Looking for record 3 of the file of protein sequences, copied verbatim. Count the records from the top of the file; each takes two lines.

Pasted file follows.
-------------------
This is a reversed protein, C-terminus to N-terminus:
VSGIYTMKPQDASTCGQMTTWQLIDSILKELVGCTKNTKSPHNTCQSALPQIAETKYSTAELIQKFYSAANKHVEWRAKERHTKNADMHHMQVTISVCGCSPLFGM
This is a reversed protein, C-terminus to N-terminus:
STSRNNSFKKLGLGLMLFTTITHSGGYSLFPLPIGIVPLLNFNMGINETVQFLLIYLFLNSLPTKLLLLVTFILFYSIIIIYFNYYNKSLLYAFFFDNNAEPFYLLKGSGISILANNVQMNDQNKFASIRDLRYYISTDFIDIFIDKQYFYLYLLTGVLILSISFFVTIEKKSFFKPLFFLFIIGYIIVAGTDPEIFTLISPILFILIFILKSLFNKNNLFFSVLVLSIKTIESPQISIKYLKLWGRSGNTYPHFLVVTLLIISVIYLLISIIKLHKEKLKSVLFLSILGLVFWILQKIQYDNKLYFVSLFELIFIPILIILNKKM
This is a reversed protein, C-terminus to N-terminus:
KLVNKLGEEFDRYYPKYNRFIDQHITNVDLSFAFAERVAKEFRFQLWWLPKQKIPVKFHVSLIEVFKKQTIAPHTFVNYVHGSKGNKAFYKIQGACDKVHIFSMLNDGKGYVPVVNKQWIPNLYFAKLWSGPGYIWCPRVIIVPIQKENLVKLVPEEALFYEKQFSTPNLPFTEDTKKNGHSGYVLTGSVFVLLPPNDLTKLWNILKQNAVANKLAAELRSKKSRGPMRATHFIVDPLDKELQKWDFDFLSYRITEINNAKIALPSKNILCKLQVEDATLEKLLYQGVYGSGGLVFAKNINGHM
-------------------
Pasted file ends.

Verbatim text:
This is a reversed protein, C-terminus to N-terminus:
KLVNKLGEEFDRYYPKYNRFIDQHITNVDLSFAFAERVAKEFRFQLWWLPKQKIPVKFHVSLIEVFKKQTIAPHTFVNYVHGSKGNKAFYKIQGACDKVHIFSMLNDGKGYVPVVNKQWIPNLYFAKLWSGPGYIWCPRVIIVPIQKENLVKLVPEEALFYEKQFSTPNLPFTEDTKKNGHSGYVLTGSVFVLLPPNDLTKLWNILKQNAVANKLAAELRSKKSRGPMRATHFIVDPLDKELQKWDFDFLSYRITEINNAKIALPSKNILCKLQVEDATLEKLLYQGVYGSGGLVFAKNINGHM